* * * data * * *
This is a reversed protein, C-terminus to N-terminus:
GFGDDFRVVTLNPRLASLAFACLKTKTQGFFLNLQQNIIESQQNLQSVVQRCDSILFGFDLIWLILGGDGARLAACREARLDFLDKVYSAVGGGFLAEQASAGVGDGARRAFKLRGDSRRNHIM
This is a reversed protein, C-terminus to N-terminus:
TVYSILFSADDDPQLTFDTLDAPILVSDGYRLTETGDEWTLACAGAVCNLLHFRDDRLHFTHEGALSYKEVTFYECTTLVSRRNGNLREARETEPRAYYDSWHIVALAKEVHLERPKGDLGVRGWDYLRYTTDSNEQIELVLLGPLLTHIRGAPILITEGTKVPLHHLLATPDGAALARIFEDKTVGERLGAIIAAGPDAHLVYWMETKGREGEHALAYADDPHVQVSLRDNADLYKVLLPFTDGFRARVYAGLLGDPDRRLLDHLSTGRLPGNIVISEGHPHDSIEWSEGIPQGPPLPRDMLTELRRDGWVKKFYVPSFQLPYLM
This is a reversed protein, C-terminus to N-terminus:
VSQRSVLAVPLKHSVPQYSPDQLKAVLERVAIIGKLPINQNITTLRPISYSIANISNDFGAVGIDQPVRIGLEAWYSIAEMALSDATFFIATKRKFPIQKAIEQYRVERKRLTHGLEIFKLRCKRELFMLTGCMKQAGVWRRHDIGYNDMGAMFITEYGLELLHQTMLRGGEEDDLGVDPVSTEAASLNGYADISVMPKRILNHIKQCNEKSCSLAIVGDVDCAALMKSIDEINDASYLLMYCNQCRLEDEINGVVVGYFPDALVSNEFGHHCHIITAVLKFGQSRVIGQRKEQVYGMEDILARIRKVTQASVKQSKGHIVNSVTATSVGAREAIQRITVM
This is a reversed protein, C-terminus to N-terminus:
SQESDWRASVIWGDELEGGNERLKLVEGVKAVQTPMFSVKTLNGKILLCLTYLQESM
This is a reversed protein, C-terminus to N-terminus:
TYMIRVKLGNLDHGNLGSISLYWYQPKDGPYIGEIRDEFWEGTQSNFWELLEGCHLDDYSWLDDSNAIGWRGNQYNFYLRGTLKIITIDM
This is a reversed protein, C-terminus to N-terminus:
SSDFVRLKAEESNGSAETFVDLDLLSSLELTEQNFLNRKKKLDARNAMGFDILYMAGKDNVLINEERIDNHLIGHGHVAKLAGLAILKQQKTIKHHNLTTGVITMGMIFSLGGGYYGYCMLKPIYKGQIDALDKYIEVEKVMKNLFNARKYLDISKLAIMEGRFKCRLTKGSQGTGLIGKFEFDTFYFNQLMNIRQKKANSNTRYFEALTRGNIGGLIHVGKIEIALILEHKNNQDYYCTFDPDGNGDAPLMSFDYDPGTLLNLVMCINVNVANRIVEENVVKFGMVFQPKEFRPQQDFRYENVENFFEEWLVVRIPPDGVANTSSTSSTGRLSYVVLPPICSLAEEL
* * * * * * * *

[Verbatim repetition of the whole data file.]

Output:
This is a reversed protein, C-terminus to N-terminus:
GFGDDFRVVTLNPRLASLAFACLKTKTQGFFLNLQQNIIESQQNLQSVVQRCDSILFGFDLIWLILGGDGARLAACREARLDFLDKVYSAVGGGFLAEQASAGVGDGARRAFKLRGDSRRNHIM
This is a reversed protein, C-terminus to N-terminus:
TVYSILFSADDDPQLTFDTLDAPILVSDGYRLTETGDEWTLACAGAVCNLLHFRDDRLHFTHEGALSYKEVTFYECTTLVSRRNGNLREARETEPRAYYDSWHIVALAKEVHLERPKGDLGVRGWDYLRYTTDSNEQIELVLLGPLLTHIRGAPILITEGTKVPLHHLLATPDGAALARIFEDKTVGERLGAIIAAGPDAHLVYWMETKGREGEHALAYADDPHVQVSLRDNADLYKVLLPFTDGFRARVYAGLLGDPDRRLLDHLSTGRLPGNIVISEGHPHDSIEWSEGIPQGPPLPRDMLTELRRDGWVKKFYVPSFQLPYLM
This is a reversed protein, C-terminus to N-terminus:
VSQRSVLAVPLKHSVPQYSPDQLKAVLERVAIIGKLPINQNITTLRPISYSIANISNDFGAVGIDQPVRIGLEAWYSIAEMALSDATFFIATKRKFPIQKAIEQYRVERKRLTHGLEIFKLRCKRELFMLTGCMKQAGVWRRHDIGYNDMGAMFITEYGLELLHQTMLRGGEEDDLGVDPVSTEAASLNGYADISVMPKRILNHIKQCNEKSCSLAIVGDVDCAALMKSIDEINDASYLLMYCNQCRLEDEINGVVVGYFPDALVSNEFGHHCHIITAVLKFGQSRVIGQRKEQVYGMEDILARIRKVTQASVKQSKGHIVNSVTATSVGAREAIQRITVM
This is a reversed protein, C-terminus to N-terminus:
SQESDWRASVIWGDELEGGNERLKLVEGVKAVQTPMFSVKTLNGKILLCLTYLQESM
This is a reversed protein, C-terminus to N-terminus:
TYMIRVKLGNLDHGNLGSISLYWYQPKDGPYIGEIRDEFWEGTQSNFWELLEGCHLDDYSWLDDSNAIGWRGNQYNFYLRGTLKIITIDM
This is a reversed protein, C-terminus to N-terminus:
SSDFVRLKAEESNGSAETFVDLDLLSSLELTEQNFLNRKKKLDARNAMGFDILYMAGKDNVLINEERIDNHLIGHGHVAKLAGLAILKQQKTIKHHNLTTGVITMGMIFSLGGGYYGYCMLKPIYKGQIDALDKYIEVEKVMKNLFNARKYLDISKLAIMEGRFKCRLTKGSQGTGLIGKFEFDTFYFNQLMNIRQKKANSNTRYFEALTRGNIGGLIHVGKIEIALILEHKNNQDYYCTFDPDGNGDAPLMSFDYDPGTLLNLVMCINVNVANRIVEENVVKFGMVFQPKEFRPQQDFRYENVENFFEEWLVVRIPPDGVANTSSTSSTGRLSYVVLPPICSLAEEL